We produce content with the patient in mind who does not have the medical background to understand the expert’s vocabulary, and we do this in multiple languages. We have long-standing relationships with many global Centers of Medical Excellence and bring the insights and knowledge of their top practitioners to people all over the world who may otherwise not have the opportunity to consult with these “superstars” of medicine.

PMWC Intl.: You get a lot of support from leading medical centers, either financially or by donating their medical expert’s time for your programs. What is the benefit to those hospitals from patient advocacy?

Esther Schorr: Our relationships with top medical centers via our programs not only puts patients in touch with leading experts who practice at those institutions, it also raises broad awareness in the public about the expertise and services that these institutions offer.Furthermore, it also highlights research opportunities of these medical centers where patients can get involved in.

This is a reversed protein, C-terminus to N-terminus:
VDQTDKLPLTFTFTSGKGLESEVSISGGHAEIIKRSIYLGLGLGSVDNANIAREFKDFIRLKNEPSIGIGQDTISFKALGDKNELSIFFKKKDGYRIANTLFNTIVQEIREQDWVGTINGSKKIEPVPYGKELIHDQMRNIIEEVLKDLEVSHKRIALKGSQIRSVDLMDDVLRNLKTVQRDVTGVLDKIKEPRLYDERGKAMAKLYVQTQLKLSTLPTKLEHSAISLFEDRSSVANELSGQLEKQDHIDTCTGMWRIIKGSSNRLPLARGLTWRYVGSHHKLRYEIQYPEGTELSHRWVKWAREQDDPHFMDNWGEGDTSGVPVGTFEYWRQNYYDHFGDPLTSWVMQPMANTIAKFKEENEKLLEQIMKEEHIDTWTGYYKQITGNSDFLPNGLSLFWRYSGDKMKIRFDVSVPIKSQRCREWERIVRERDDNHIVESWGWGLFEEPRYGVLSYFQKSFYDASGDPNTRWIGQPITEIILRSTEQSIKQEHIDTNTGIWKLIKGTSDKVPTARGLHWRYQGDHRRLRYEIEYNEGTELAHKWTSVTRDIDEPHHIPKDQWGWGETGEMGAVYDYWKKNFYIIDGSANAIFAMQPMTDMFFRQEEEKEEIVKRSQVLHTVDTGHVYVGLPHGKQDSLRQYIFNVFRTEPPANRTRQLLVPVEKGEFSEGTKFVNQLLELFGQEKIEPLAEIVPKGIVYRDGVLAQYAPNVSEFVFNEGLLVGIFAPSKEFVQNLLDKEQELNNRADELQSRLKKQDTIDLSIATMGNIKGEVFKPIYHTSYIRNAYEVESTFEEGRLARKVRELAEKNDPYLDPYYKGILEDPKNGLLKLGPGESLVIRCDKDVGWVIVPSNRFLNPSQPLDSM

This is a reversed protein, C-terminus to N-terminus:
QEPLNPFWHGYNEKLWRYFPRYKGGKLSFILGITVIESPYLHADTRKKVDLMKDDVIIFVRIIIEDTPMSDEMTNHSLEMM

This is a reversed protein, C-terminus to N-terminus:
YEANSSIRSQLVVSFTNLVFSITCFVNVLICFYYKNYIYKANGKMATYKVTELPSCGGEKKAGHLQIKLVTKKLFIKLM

When a physician or researcher from one of these medical centers is featured in our program, they are reaching a self-selected audience of highly motivated patients who are seeking the best and most appropriate care they can get. This is great “PR” for patient recruitment – whether it is for specific treatments or clinical trials – for these centers. The medical experts we speak to get the benefit of broad exposure outside their own geography for consultation reach as well as practice building.Beyond that, a relationship with us also serves as a recruitment tool for the medical center by showcasing their faculty, their outreach, and their commitment to patient care.

PMWC Intl.: What are some of the key learnings you have gathered working as a patient advocate that you would like to share with the medical domain, the pharmaceutical industry and others?

Andrew Schorr:

Key learnings include:

  1. Patients and family members are increasingly driven to be more in control of their own healthcare journey. Those in the medical field have expertise and knowledge they should openly share to empower patients–be they internal or external patients. Today’s digital world makes this a lot easier.
  2. Those in the medical field should allocate more resources to having their knowledge and their products discussed by third parties or on third party platforms. Patients are looking for 360 degree discussions related to their conditions and channels owned by hospitals or pharmaceutical companies often turn out to be too fragmented, limited, not up-to-date, or have a credibility issue.